Bogarde threw himself into the part, preparing detailed character notes and contributing to the script – in fact, one of his criticisms was that Farr wasn’t homosexual enough; and he had a point; in Victim homosexuals are treated either as objects of pity or revulsion, but it's left to the supporting cast to personify any specific 'gayness.' Bogarde himself rewrote the key scene in which his wife Laura (a rather underdeveloped role for Sylvia Sims) confronts him about his relationship with Barrett, and it was this scene, with its doubly delivered "I WANTED him!" which gave Trevelyan as Censor one of his biggest headaches, even though it's disclosed that Farr didn't act on his desires.  

Shooting of Victim took ten weeks, starting in February 1961 with a budget of just over £150,000; it premiered in September 1961, with Trevelyan awarding it an X certificate with only minor dialogue trims, effectively over-ruling his colleagues on the Committee.

But Relph and Dearden were worried. Their previous movie, the rather clunky sci-fi comedy Man in the Moon starring Kenneth More, performed poorly both critically and at the box office. Also, the backlash received by Michael Powell following the release of his film Peeping Tom in 1960 showed exactly what could happen when film makers misread the mood of the critics and the viewing public.

But they needn’t have worried – press reaction overall was positive, and it did very well at the box office (making a profit of around £50,000, although only half that of Sapphire). Sadly it wasn’t welcomed with open arms in America. The MPAA insisted on the removal of the word ‘homosexual’ to guarantee a commercial release, but Dearden and Relph refused; so Victim was denied the MPAA Seal of Approval, killing any hope of commercial business, and was relegated to art house screenings only.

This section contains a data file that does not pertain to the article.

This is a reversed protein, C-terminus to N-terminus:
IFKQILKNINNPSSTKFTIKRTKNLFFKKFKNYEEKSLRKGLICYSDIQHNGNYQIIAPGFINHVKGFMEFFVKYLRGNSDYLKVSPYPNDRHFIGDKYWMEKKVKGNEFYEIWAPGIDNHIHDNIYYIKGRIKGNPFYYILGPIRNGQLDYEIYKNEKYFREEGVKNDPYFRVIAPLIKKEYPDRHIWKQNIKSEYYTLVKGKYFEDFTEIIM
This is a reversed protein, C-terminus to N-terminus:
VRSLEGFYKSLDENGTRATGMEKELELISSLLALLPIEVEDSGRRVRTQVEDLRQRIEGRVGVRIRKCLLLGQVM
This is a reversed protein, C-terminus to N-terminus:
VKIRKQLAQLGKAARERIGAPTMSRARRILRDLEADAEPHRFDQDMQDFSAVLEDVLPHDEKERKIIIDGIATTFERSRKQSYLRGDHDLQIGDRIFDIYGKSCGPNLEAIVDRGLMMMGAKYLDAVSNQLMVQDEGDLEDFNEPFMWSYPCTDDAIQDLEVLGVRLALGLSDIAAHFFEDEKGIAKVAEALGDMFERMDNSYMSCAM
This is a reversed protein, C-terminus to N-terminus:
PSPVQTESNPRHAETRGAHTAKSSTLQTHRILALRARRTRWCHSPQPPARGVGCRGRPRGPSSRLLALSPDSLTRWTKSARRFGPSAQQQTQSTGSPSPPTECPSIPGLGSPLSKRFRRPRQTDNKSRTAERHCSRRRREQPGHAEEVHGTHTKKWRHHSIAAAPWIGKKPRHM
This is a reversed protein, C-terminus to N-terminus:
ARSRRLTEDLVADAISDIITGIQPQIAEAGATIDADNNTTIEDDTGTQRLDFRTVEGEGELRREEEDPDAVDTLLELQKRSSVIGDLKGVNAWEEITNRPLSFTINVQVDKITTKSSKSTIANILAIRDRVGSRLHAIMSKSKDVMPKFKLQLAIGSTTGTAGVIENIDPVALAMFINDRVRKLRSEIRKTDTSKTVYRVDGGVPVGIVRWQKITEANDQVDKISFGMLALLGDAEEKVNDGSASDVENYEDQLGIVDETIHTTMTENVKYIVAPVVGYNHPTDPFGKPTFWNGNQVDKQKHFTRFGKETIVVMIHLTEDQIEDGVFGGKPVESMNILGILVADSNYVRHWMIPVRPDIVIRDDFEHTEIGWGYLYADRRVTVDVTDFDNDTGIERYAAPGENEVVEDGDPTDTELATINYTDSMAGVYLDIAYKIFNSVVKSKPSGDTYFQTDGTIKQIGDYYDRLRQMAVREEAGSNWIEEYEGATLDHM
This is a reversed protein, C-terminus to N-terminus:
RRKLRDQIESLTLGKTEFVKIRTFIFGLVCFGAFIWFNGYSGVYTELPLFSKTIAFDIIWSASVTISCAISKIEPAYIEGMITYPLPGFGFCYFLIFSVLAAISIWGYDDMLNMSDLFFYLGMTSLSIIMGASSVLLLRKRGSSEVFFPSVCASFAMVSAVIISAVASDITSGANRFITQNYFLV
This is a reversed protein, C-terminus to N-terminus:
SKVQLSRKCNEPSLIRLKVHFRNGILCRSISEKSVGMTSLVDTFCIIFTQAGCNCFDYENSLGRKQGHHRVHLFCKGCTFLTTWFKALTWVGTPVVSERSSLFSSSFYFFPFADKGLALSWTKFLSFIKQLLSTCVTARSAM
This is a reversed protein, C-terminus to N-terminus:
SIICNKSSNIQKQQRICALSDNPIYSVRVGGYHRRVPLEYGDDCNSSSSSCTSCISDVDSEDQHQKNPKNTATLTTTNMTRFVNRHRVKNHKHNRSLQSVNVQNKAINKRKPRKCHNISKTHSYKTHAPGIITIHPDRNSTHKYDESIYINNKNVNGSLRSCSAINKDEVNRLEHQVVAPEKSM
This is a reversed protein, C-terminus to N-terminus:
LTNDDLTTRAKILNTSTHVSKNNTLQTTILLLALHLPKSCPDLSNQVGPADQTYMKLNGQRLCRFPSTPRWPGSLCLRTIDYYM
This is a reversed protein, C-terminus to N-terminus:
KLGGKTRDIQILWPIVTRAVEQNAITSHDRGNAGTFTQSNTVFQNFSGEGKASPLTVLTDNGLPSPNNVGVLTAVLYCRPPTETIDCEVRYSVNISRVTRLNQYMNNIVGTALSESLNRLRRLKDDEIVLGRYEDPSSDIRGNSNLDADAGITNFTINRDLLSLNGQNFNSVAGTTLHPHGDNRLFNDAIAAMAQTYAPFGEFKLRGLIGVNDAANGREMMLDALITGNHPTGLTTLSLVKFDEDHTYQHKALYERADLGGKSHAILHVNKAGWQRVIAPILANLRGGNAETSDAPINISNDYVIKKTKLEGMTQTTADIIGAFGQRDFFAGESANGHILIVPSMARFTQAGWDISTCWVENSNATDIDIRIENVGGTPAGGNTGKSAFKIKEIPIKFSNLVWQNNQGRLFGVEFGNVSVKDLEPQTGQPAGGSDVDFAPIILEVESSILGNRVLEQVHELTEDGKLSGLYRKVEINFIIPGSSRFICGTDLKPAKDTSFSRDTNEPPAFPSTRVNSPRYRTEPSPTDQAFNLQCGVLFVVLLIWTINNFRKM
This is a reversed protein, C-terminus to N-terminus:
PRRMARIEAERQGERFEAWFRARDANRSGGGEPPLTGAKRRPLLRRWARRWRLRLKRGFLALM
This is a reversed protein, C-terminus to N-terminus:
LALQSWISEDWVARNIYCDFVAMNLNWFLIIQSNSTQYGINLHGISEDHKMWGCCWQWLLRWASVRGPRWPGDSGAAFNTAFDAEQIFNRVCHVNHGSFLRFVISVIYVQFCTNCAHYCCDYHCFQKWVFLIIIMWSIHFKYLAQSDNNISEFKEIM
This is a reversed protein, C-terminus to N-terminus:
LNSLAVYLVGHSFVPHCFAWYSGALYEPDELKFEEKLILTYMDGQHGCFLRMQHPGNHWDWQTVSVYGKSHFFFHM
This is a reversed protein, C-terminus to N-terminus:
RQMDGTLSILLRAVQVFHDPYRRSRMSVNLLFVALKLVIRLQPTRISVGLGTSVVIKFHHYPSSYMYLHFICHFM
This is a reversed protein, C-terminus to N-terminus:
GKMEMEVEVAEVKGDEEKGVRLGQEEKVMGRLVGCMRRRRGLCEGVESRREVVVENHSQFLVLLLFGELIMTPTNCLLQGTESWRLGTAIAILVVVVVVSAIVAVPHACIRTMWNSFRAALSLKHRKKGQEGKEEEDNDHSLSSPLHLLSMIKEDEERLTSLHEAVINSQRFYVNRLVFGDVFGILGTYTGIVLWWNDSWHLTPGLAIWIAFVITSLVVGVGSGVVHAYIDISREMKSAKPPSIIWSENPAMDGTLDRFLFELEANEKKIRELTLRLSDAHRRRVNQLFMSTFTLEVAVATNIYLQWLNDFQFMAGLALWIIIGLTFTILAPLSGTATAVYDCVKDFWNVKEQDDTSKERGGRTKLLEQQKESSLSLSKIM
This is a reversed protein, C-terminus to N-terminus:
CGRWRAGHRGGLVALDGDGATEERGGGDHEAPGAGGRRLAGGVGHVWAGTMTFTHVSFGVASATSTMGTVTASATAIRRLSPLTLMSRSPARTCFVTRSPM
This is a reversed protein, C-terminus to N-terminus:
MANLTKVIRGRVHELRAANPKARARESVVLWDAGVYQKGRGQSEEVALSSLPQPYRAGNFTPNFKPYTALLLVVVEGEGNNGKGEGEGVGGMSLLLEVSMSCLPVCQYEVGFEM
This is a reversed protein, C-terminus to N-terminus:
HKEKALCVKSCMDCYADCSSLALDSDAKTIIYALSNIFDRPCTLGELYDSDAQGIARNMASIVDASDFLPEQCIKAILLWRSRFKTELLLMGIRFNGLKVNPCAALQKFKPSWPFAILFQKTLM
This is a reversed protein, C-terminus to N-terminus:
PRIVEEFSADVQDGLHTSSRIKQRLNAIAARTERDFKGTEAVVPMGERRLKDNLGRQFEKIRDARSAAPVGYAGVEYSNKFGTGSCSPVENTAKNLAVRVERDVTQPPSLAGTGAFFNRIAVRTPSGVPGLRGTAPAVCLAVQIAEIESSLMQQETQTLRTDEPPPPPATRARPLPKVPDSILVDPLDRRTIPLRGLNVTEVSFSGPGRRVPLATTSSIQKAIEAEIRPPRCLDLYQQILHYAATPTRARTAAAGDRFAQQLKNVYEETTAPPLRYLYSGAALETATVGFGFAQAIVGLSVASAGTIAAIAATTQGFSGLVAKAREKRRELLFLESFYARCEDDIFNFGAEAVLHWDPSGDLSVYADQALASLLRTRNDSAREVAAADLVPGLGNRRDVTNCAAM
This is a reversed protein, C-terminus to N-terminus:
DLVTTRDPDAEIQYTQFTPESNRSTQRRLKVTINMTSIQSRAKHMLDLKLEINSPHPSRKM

So the final question: did Victim achieve its aims, as Relph and Green hoped, to help the cause of the Wolfenden report? It’s difficult to say how much influence the movie had on the post Wolfenden debate, but it was the first English language film to use the word ‘homosexual’ and some of the script of the film sounds like it’s lifted direct from Wolfenden, so it’s reasonable to assume that it would have taken the issue to a much wider audience. What we do know is that, ten years after the publication of that report, in 1967 the Sexual Offences Bill was finally enacted, which provided that for men over 21 a homosexual act in private was no longer a criminal offence. It wasn’t an acceptance of homosexuality – far from it, police arrests continued after the Bill became law - but was at least a move in the right direction.

Enjoy the film.